Moderate smog has started developing in Lahore because of the lowering minimum temperature, humidity and calm wind at night that is allowing the contributing pollutants, being generated mostly by Indian Punjab farmers by burning massive crop residue, to penetrate the bordering areas.
“We have already taken adequate steps to prevent local contributions to smog, and are ready to combat those from Indian Punjab,” said Environment Protection Secretary Salman Ejaz on Wednesday.
He contradicted reports suggesting development of hazardous level smog in Lahore. “This is false as our authentic data shows much lower levels that are not dangerous at all as yet,” he said.
Chief Meteorologist in Lahore Sahibzad Khan said there was no smog. It was merely smoke and haze, he said, indicating chances of rain and strong westerly winds on Saturday and Sunday.
This would provide relief, though temporary, against smog or whatever, he said.
Human rights group Amnesty International earlier said that the Air Quality Index in Lahore had reached 484 at 10am, adding that the threshold for hazardous level of air quality was 300.
It blamed the Punjab government for exposing people to hazardous air risks in violation of their human rights to life and health.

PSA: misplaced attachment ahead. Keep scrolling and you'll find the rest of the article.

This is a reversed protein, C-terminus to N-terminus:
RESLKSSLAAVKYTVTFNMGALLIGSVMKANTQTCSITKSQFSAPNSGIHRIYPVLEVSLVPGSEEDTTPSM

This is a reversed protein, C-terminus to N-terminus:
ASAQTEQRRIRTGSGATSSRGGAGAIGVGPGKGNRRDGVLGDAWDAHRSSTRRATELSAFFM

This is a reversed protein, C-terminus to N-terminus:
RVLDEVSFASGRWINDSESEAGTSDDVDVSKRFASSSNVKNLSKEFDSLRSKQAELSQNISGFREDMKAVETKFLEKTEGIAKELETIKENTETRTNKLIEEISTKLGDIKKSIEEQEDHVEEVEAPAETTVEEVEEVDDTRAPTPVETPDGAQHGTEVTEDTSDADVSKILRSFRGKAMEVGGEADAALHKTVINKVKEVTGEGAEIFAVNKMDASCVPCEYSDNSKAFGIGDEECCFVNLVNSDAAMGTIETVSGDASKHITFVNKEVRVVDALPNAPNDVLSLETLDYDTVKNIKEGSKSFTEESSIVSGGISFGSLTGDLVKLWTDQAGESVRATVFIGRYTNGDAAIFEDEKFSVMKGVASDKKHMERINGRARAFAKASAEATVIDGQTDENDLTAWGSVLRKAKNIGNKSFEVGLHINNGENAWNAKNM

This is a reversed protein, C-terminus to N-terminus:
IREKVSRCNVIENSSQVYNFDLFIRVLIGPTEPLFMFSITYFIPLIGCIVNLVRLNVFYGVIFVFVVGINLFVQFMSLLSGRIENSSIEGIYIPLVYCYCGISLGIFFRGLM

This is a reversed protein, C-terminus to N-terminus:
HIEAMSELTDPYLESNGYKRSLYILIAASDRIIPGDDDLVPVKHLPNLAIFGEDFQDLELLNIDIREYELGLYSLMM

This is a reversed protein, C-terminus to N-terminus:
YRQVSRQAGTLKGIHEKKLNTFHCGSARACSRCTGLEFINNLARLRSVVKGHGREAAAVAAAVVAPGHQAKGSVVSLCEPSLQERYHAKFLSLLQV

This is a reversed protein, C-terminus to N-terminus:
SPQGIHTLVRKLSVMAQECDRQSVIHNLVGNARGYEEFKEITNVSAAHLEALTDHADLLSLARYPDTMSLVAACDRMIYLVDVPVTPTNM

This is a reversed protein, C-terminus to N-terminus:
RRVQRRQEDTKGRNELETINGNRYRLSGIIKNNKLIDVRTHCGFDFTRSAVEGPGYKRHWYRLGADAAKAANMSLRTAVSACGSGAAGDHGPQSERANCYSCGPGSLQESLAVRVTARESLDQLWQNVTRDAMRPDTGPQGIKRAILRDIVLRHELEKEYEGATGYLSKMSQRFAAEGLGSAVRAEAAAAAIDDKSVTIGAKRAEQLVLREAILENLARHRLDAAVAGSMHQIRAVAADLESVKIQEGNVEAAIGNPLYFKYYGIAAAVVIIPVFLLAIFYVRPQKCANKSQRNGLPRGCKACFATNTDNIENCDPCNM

Smog was witnessed in the bordering areas of Lahore and those in the south along the canal on Wednesday morning.
Haziness, and nose and eye irritation was a clear indication of the beginning of the phenomenon which is pestering Lahore and other Punjab cities in October and November for the past few years.
The main cause is stated to be the burning of crop residue mainly by Indian Punjab farmers. Smog that develops as a result causes worst health threatening conditions in the Indian side up to Delhi.
The Environment Protection Department (EPD) observatory at the Met department’s Jail Road observatory on Wednesday recorded 128 AQI (Air Quality Index) at 12.50pm.
The AQI at Wagah was 280. According to the EPD smog policy, AQI ranging between 101 and 200 indicates slight, 200 to 300 moderate and 400 to 500 hazardous air pollution.
Mr Salman Ejaz said Punjab did not witness smog during most parts of the current month because of extended monsoons and some strong westerly weather systems that pushed back the pollutants from the fields of Indian Punjab.
“NASA Satellite pictures are showing huge crop residue burning in the east Punjab cities Amritsar and Jalandhar. The local contribution is 20 per cent. And we are not having full impact of the smog causing pollutants from the Indian side because of the (favourable) wind direction,” he said.